About the Parent Power! Index

The Parent Power! Index seeks to inform and galvanize America’s parents, policymakers, and pundits around the critical importance of engaging parents and community leaders in the education of our youth. It seeks to build understanding in how every state enables parents to have the opportunity to drive changes in how students are educated and how schools operate.

Parent Power is the degree of access parents have to impact educational opportunities. The Parent Power! Index measures the ability in each state of a parent to exercise choices – no matter what their income or child’s level of academic achievement – engage with their local schools and school board, and have a voice in the education systems that surround them. The Parent Power! Index gives parents an interactive tool to discover whether the state affords them due power – and if not, what they can do to get it.

Why We Did It

The Center for Education Reform’s mission is to expand educational opportunities that lead to improved economic outcomes for all Americans — particularly our youth — ensuring that conditions are ripe for innovation, freedom, and flexibility throughout U.S. education.

CER has for more than two decades counted parents as our most important constituency and worked to engage them in local, state and national policy battles however and whenever their interests are at stake. From our first Parent Power! newsletter in 1999 to help parents make sense of schooling, to providing tangible advice and action ideas in the advent of the World Wide Web, CER has helped develop and network over 10,000 grassroots groups all across the country since our inception.

The Parent Power! Index does not score whether a state’s education laws are good or bad, but rather, for example, if its policies allow a maximum number of parents to actually make choices. The following “Elements of Power” provide a framework for evaluating and scoring state policies and practices that either ensure or limit Parent Power!

Elements of Power

Charter Schools

The degree to which states offer or provide for a significant number of charter school opportunities to families is another important piece of Parent Power!

 

States that have stronger laws ensure greater access to quality charter school options. CER’s National Charter School Laws Ranking & Scorecard was used to determine this element’s score on the Parent Power! Index.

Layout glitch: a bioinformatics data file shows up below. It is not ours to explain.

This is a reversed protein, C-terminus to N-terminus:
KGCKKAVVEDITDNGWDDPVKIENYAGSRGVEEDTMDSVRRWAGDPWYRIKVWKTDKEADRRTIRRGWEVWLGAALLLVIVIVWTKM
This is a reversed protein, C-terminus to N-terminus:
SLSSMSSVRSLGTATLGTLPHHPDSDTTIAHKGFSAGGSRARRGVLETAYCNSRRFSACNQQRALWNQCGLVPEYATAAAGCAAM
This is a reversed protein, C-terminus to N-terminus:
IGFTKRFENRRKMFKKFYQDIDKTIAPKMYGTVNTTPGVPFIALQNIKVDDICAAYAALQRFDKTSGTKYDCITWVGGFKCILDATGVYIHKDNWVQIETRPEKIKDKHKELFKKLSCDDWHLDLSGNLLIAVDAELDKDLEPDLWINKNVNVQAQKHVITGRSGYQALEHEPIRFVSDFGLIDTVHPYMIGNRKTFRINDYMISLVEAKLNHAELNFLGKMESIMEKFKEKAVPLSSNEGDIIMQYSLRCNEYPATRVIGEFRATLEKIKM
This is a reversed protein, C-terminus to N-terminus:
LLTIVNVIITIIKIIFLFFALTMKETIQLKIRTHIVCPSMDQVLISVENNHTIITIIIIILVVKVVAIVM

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Private School Choice

Programs which provide parents the opportunity to enroll their children in private schools with scholarships, vouchers and the like are evaluated on their potential to reach all children across a state.

 

Programs where significant numbers of parents throughout the state can obtain scholarships and other forms of state support to send their kids to schools of their choice score higher than those that have limitations based on geography, appropriations, categories of need or appropriations. For this, we have drawn heavily from the evaluations of programs from our colleagues at the American Legislative Exchange Council and EdChoice‘s School Choice in America Dashboard.

 

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Teacher Quality

Teacher Quality is an equally important facet of the Parent Power! Index. States that ensure high-quality individuals can teach without barriers to entry score higher. States where teacher effectiveness is judged on objective data fair better than states with very little focus on attracting, retaining and rewarding teachers.

 

In assessing the degree to which states provide parents understanding about Teacher Quality in their state, we draw heavily from the National Council on Teacher Quality’s detailed analysis in its annual State Teacher Policy Yearbook.

 

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Transparency

States are judged based on the transparency and accessibility of data for the average person.

 

States that provide comprehensive and user-friendly report cards, share information about school options and explain how well their schools perform can gain points in their overall PPI score. Similarly, states where parents are able to vote in school board races during the general election cycle, as opposed to off times of the year when turnout is low, tend to afford parents more power in their decision-making.

 

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Online or Digital Learning

Despite the sophistication of technology today and the extraordinary access that exists for new and engaging content knowledge today, Digital Learning is still in its infancy, and for most states, still a work in progress.

 

The data and analysis for this element is attributed to Digital Learning Now!’s evaluation of state policies and their alignment to the 10 Elements of High Quality Digital Learning.

 

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Other Factors

Parent Trigger

The increasingly popular Parent Trigger Laws provide parents and educators the opportunity for parents to turn around failing schools.

 

As this is a significant lever for change, the seven states that afford parents this kind of power earned a boost on the Index.

 

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Governors

Whether state executives are pro-reform or not is important in ensuring parents have power.

 

While governor or candidate positions are not factored into a state’s overall PPI score, it’s clear that states with more reform-minded leaders have policies in place that result in greater parent power. Check out CER’s Education Fifty.

 

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